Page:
In Edgar-finalist Michael Koryta's Envy the Night, a stand-alone thriller, Frank Temple III struggles to come to terms with the violent legacy of his father, a government agent turned gun for hire.

What made you decide to write a stand-alone after three Lincoln Perry books?

I certainly wasn't burned out on Lincoln as a character, but I did feel a sense of fatigue over the consistency of the form I'd been working with (first-person detective novel). I wanted to use multiple points of view to write a crime novel that was ultimately about family and the burden and impact of legacies, as well as the terrible danger of a sustained lie.

What sort of research do you do for your work?

I've worked as a reporter and a private investigator, so a lot of background knowledge was provided on the job. I've never been shy about seeking out experts and asking questions. For Envy the Night, much of my “research” came in the form of summer fishing trips with my father over the years that allowed me to become familiar with the area and see the potential for a story.

Do you write full-time now or are you still doing PI work?

I still do PI work part-time, for the same investigator who went out of his way to mentor me when I was 16 years old. He's been extremely supportive and accommodating toward my writing career, allowing me to do what I can, when I can, and all of those experiences are grist for the mill.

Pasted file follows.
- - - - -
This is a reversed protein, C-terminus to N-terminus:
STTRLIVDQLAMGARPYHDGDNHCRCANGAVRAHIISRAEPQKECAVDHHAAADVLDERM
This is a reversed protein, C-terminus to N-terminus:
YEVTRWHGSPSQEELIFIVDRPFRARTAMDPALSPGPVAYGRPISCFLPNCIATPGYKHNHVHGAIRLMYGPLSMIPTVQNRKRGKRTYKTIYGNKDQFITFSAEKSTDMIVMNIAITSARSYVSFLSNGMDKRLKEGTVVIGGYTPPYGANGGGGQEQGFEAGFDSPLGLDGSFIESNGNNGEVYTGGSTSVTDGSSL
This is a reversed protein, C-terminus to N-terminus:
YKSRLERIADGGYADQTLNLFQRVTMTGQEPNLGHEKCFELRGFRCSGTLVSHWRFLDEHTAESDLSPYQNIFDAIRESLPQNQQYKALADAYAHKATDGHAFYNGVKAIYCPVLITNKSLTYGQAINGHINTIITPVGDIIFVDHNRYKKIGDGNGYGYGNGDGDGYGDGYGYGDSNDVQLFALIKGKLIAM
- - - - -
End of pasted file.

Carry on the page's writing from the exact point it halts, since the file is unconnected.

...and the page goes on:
Are people surprised to find out how young you are, especially since you published Tonight I Said Goodbye when you were 21?

The age element has been a constant factor in my career, and it's a double-edged sword. Some people are intrigued due to my youth, some unfairly quick to dismiss the work due to it. I'm used to being the youngest person in the room—I was as a newspaper reporter, as a PI, as a novelist—and it isn't something that receives any of my attention. I feel like I got a head start in doing what I've always wanted to do, and that's a sacred opportunity.

What's next for you?

I've finished a first draft of the next Lincoln Perry novel, to be called The Silent Hour, which should be out next summer. It was a pleasure to return to those characters after leaving them in a state of flux at the end of A Welcome Grave.